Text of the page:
Nigeria’s Boko Haram leaders placed on U.S TERROR List
By Jo Biddle (AFP): Washington DC — The United States designated three leaders of the Boko Haram militant group as terrorists Thursday in a bid to stem the violence in Nigeria, which has
endured a series of deadly attacks.
The three named by the State Department were Abubakar Shekau, widely believed to lead Boko Haram’s main Islamist cell, Abubakar Adam Kambar and Khalid al-Barnawi, labeling all three “global terrorists.”
But the US stopped short of putting the group as a whole, which is blamed for about 1,000 deaths since it launched an uprising in 2009, on its terror list.
“Under Shekau’s leadership, Boko Haram has claimed responsibility for numerous attacks in northern Nigeria, its primary area of operation,” the statement said, adding that most of the victims were “overwhelmingly civilian.”
Shekau was the most visible of the group’s leaders, the State Department said, accusing the two other men of close links to Al-Qaeda in the Islamic Maghreb, designated as a foreign terrorist organization by the United States.
According to a source close to Boko Haram, Barnawi is thought to have run a militant training camp in the Algerian desert and was involved in the kidnapping of foreigners in the nation of Niger and in Nigeria.
Boko Haram claimed responsibility for a suicide bombing of UN headquarters in Abuja in August, which killed at least 25 people.
Its deadliest attack yet occurred in January in the northern city of Kano, when coordinated bombings and shootings left at least 185 people dead.
But its attacks have grown increasingly sophisticated and have affected a wider geographical area, spreading from its base in the extreme northeast across the wider north and down to the capital Abuja.
The US designation blocks the men’s “property interests subject to US jurisdiction and prohibits US persons from engaging in transactions with or for the benefit of these individuals,” the statement added.
Boko Haram, which means “Western education is sin” in the Hausa language spoken in northern Nigeria, is believed to include a number of factions with differing aims, some with political links and a hardcore Islamist cell.
Initially, the group said it was fighting to set up an Islamic state in the north of Nigeria, Africa’s most populous nation and largest oil producer.
But a range of demands by different people have since been issued, including the release of its members from prison.
After the 2009 uprising that led to nearly a week of fighting that ended with a military assault that left some 800 people dead, the group went dormant.
It reemerged in 2010 with a series of assassinations. Bomb blasts, including suicide attacks, have since become frequent and increasingly deadly.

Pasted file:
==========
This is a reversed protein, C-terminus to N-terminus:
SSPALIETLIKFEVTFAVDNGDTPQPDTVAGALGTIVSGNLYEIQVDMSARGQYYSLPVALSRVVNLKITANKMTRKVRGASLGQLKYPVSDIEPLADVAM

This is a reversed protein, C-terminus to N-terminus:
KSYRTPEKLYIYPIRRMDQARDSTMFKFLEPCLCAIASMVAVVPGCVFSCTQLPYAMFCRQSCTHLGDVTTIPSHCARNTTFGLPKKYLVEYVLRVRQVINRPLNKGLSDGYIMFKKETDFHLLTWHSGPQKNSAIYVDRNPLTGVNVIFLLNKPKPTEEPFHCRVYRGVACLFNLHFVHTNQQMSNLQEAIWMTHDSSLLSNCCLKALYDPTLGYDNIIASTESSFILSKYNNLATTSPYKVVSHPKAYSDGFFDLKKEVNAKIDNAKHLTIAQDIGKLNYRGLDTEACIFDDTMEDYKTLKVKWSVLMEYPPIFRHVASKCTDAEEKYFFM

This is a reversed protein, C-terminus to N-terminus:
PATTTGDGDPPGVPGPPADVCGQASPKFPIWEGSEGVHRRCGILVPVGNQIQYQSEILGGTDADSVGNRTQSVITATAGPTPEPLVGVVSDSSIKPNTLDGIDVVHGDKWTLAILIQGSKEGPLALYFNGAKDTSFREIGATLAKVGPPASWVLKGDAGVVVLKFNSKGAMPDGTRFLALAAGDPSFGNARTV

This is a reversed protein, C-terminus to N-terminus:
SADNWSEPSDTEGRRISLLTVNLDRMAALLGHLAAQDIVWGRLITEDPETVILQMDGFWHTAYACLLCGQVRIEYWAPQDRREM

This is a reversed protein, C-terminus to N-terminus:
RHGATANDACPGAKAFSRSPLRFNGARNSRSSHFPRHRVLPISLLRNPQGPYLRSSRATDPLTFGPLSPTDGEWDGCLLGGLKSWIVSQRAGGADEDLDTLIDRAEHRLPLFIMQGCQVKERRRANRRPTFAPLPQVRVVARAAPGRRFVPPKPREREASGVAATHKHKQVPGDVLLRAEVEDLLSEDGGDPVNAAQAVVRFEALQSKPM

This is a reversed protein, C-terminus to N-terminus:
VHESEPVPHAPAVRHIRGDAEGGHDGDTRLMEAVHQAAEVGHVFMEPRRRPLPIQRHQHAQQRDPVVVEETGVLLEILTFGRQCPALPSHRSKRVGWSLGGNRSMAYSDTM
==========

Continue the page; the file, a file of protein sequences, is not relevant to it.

Just this week, Boko Haram claimed responsibility for suicide attacks on churches in Kaduna state on Sunday that left at least 16 people dead. They also sparked reprisals by Christian mobs against mosques and Muslims that have killed dozens.
Shekau was once thought to have been killed, but re-emerged in January to lead the group from the shadows.
He appeared on YouTube at the time, threatening more attacks and saying Boko Haram was responsible for violence on January 20 that killed 185 in Kano.
He was seen as the second-in-command of Boko Haram during the uprising in 2009. Then-leader Mohammed Yusuf was captured by soldiers and handed over to police. Yusuf was later killed when police claimed he was trying to escape, though rights groups have called it a summary execution.
Born in a farming village also called Shekau in northeastern Yobe state, Shekau studied theology under local clerics in the Mafoni area of Maiduguri and enrolled in a government-run school for Islamic studies.
He is often shown in photos wearing a keffiyeh and seated next to an AK-47 assault rifle, appearing tense.
Nigeria’s Federal Republic of Insecurity. By Chido Nwangwu, Publisher of USAfrica, USAfricaonline.com and the Nigeria360 e-group. http://www.usafricaonline.com/2011/12/17/nigeria-federal-republic-of-insecurity-by-chido-nwangwu/ : IF any of the Nigerian President’s 100 advisers has the polite courage for the extraordinary task of reminding His Excellency of his foremost, sworn, constitutional obligation to the national interest about security and safety of Nigerians and all who sojourn in Nigeria, please whisper clearly to Mr. President that I said, respectfully: Nigerians, at home and abroad, are still concerned and afraid for living in what I call Nigeria’s Federal Republic of Insecurity. FULL text of commentary at USAfricaonline.com http://www.usafricaonline.com/2011/12/17/nigeria-federal-republic-of-insecurity-by-chido-nwangwu/
Related insight: USAfrica’s October 17, 2001 special report/alert: Nigeria’s bin-Laden cheerleaders could ignite religious war, destabilize Africa. By USAfrica’s Publisher Chido Nwangwu. http://www.usafricaonline.com/chido.binladennigeria.html
Related and prior reporting on the Jos crises on USAfrica, click here: http://www.usafricaonline.com/2011/08/16/10-killed-in-renewed-violence-near-jos/
News archives related to Jos, here http://www.usafricaonline.com/?s=jos
310 killed by Nigeria’s ‘talibans’ in Bauchi, Yobe n Maiduguri; crises escalate. USAfricaonline.com on July 28, 2009. www.usafricaonline.com/chido.ngrtalibans09.html
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USAfrica: As Egypt’s corrupter-in-chief Mubarak slides into history’s dustbin. By Chido Nwangwu. http://www.usafricaonline.com/2011/01/30/chido-nwangwu-as-egypt-corrupter-in-chief-mubarak-slides-into-historys-dustbin-egyptians-not-waiting-for-obama-and-united-nations/
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